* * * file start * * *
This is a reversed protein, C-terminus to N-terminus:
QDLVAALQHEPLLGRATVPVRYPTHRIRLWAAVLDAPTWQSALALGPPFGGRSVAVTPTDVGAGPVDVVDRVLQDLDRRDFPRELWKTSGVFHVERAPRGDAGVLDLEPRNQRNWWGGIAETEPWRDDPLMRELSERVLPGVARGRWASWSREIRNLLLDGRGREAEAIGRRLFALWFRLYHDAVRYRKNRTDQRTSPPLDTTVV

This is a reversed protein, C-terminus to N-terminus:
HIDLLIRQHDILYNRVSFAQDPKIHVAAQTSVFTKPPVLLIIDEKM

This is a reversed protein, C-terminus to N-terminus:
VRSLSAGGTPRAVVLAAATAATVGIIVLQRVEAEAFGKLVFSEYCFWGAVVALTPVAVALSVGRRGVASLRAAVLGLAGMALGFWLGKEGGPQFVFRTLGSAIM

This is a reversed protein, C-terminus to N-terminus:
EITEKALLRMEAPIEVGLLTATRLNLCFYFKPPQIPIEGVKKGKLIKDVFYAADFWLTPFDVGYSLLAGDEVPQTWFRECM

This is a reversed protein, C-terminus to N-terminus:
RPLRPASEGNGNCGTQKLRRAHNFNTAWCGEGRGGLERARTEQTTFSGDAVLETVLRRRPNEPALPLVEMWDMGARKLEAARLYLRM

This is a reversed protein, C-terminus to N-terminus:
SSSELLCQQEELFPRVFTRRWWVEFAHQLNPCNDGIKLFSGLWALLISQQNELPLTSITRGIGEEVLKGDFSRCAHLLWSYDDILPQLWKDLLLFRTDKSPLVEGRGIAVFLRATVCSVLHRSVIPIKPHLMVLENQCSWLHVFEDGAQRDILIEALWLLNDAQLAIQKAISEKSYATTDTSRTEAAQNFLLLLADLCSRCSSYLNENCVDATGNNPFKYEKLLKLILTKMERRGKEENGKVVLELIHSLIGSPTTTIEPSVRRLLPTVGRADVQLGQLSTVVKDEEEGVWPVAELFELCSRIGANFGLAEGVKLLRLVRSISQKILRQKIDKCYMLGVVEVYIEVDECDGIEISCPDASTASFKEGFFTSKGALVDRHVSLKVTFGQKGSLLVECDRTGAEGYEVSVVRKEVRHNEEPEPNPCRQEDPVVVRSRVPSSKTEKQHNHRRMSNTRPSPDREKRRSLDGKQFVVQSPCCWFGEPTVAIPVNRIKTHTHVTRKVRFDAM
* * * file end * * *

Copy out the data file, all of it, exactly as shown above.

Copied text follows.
This is a reversed protein, C-terminus to N-terminus:
QDLVAALQHEPLLGRATVPVRYPTHRIRLWAAVLDAPTWQSALALGPPFGGRSVAVTPTDVGAGPVDVVDRVLQDLDRRDFPRELWKTSGVFHVERAPRGDAGVLDLEPRNQRNWWGGIAETEPWRDDPLMRELSERVLPGVARGRWASWSREIRNLLLDGRGREAEAIGRRLFALWFRLYHDAVRYRKNRTDQRTSPPLDTTVV

This is a reversed protein, C-terminus to N-terminus:
HIDLLIRQHDILYNRVSFAQDPKIHVAAQTSVFTKPPVLLIIDEKM

This is a reversed protein, C-terminus to N-terminus:
VRSLSAGGTPRAVVLAAATAATVGIIVLQRVEAEAFGKLVFSEYCFWGAVVALTPVAVALSVGRRGVASLRAAVLGLAGMALGFWLGKEGGPQFVFRTLGSAIM

This is a reversed protein, C-terminus to N-terminus:
EITEKALLRMEAPIEVGLLTATRLNLCFYFKPPQIPIEGVKKGKLIKDVFYAADFWLTPFDVGYSLLAGDEVPQTWFRECM

This is a reversed protein, C-terminus to N-terminus:
RPLRPASEGNGNCGTQKLRRAHNFNTAWCGEGRGGLERARTEQTTFSGDAVLETVLRRRPNEPALPLVEMWDMGARKLEAARLYLRM

This is a reversed protein, C-terminus to N-terminus:
SSSELLCQQEELFPRVFTRRWWVEFAHQLNPCNDGIKLFSGLWALLISQQNELPLTSITRGIGEEVLKGDFSRCAHLLWSYDDILPQLWKDLLLFRTDKSPLVEGRGIAVFLRATVCSVLHRSVIPIKPHLMVLENQCSWLHVFEDGAQRDILIEALWLLNDAQLAIQKAISEKSYATTDTSRTEAAQNFLLLLADLCSRCSSYLNENCVDATGNNPFKYEKLLKLILTKMERRGKEENGKVVLELIHSLIGSPTTTIEPSVRRLLPTVGRADVQLGQLSTVVKDEEEGVWPVAELFELCSRIGANFGLAEGVKLLRLVRSISQKILRQKIDKCYMLGVVEVYIEVDECDGIEISCPDASTASFKEGFFTSKGALVDRHVSLKVTFGQKGSLLVECDRTGAEGYEVSVVRKEVRHNEEPEPNPCRQEDPVVVRSRVPSSKTEKQHNHRRMSNTRPSPDREKRRSLDGKQFVVQSPCCWFGEPTVAIPVNRIKTHTHVTRKVRFDAM